Rules to Better .NET Core

A lot of these rules have originated from the .NET Core Superpowers Tour​​​​.

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  1. Do you know why you choose .NET Core?

    Cross platform

    .NET Core works on multiple platforms like MacOS, Linux and Windows. So developers can code on their operating system of choice using Visual Studio, Visual Studio for Mac or Visual Studio Code, working on the same code base as developers on a different operating system, and best of all they can also deploy to Linux.


    .NET Core is fast, and you get that performance out of the box.
    Figure: ASP.NET Core easily trounces ASP.NET 4 in number of requests per second (view source)

  2. Do you know the best Unit Testing framework?

    When getting started with unit testing, it is important to use the right tools for the job.​
    Bad Example: MS Test was the default testing library for previous versions of .NET and Visual Studio but lacked many features that were available in more complete tools like NUnit
    OK Example: NUnit - For previous versions of .NET, NUnit was the best testing library but required work on the Continuous Integration server to get the unit tests to run in a CI environment. One of the key features that NUnit had that MS Test didn't was the TestCase attribute that allows you to specify inline data to be used when invoking that test
    Good Example: XUnit comes out of the box with .NET Core and includes most of the great features of NUnit, while also being supported out of the box with Team Foundation Server and Visual Studio Team Services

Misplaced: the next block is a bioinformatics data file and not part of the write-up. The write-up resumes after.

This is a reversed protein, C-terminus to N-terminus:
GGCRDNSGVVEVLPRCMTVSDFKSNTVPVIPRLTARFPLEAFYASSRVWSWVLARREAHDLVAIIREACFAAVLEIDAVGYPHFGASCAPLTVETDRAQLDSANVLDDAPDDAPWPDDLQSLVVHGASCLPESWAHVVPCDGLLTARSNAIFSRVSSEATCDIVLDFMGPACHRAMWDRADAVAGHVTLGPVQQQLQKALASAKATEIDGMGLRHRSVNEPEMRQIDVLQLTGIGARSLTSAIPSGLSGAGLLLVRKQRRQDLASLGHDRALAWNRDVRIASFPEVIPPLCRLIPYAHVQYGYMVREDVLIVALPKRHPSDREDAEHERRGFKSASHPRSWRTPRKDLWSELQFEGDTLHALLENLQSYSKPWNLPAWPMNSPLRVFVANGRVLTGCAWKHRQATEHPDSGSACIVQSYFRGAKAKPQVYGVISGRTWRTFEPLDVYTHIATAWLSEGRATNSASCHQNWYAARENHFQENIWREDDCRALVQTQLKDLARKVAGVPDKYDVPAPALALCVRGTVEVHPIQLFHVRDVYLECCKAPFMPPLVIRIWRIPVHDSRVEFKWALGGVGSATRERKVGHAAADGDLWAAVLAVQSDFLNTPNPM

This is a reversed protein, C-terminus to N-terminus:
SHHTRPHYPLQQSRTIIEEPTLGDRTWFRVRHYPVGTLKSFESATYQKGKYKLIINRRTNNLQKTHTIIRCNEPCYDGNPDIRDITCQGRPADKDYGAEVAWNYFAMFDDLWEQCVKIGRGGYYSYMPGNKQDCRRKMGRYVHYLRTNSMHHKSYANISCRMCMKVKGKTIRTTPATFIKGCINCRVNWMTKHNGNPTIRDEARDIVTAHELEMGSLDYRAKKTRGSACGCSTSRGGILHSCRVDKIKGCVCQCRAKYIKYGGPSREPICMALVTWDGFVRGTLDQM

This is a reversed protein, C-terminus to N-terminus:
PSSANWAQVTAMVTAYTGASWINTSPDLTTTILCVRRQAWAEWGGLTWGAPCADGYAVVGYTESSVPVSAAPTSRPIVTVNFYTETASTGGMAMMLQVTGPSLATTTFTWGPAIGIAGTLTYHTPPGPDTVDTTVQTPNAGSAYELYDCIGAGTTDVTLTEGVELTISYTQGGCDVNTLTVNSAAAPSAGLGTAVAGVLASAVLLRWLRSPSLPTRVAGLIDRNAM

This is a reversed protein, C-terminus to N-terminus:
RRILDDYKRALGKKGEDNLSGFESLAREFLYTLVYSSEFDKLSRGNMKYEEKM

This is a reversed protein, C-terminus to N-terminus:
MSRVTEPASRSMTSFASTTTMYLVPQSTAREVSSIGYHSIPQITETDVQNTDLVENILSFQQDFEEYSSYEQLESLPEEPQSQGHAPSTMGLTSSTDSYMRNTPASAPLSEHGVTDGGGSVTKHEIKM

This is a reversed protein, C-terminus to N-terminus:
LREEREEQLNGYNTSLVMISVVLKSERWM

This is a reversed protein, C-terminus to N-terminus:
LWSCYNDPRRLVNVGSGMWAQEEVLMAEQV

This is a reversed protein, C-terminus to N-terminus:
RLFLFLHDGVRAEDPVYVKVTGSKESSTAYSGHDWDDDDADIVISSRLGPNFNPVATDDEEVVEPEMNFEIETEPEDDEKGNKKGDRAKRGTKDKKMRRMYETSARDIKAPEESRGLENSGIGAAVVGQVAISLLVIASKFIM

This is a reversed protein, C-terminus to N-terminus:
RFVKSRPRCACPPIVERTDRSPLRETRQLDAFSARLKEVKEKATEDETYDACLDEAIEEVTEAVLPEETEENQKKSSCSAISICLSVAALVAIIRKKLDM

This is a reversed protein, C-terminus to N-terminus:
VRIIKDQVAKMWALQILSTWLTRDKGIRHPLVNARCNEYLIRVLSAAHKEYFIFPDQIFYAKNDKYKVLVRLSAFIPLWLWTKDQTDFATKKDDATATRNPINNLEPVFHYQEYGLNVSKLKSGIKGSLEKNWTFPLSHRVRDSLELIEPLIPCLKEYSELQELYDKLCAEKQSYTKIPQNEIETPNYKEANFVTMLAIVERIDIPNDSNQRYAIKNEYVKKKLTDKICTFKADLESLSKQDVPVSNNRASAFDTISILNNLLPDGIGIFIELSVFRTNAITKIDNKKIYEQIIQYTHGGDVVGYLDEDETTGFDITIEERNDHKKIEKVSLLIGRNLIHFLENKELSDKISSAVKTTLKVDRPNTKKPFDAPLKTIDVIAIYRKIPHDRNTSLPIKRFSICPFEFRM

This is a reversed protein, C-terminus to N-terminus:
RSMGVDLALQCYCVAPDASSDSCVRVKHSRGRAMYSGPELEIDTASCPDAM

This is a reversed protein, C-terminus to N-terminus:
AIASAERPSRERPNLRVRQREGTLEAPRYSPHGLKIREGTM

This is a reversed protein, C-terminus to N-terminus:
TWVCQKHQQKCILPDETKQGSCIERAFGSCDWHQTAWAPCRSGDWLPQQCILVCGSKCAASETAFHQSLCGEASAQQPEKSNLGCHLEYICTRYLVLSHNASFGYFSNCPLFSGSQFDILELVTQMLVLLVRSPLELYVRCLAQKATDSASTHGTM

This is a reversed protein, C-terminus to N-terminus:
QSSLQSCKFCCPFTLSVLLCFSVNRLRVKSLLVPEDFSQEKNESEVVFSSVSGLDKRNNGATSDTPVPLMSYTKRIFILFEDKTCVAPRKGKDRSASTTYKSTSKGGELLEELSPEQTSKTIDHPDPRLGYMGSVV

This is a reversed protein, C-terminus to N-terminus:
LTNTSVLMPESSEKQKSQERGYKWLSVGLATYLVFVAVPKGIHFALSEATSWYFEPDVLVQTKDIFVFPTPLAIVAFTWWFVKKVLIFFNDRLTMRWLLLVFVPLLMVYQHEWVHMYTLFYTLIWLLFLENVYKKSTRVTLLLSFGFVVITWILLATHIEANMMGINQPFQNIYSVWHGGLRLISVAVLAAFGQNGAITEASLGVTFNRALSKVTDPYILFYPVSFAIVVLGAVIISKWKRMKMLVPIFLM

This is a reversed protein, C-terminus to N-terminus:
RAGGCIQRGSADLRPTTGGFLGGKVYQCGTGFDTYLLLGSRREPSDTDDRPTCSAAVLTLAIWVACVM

3. Do you add a local configuration file for developer-specific settings?

    With .NET Core, we've got a new, extensible configuration system for our projects. This is easily extended and has out-of-the-box support for many configuration sources including JSON files, per-environment overrides, command-line parameters, and environment variables.

    A common source of pain when working in a team is when different team members require different connection strings in order to run the project locally. If the developer modifies settings and then accidentally pushes that change into source control, the app might break for other developers.

    Resolve this by:

    Figure: #1 Create an appsettings.Local.json file. Set this to be ignored by your source code control system
    Figure: #2 ​Add code to apply this configuration file in Program.cs

    Now, any new developer that needs a custom connection string (or any other configuration setting) can create their own appsettings.Local.json file without affecting any other team member’s configuration.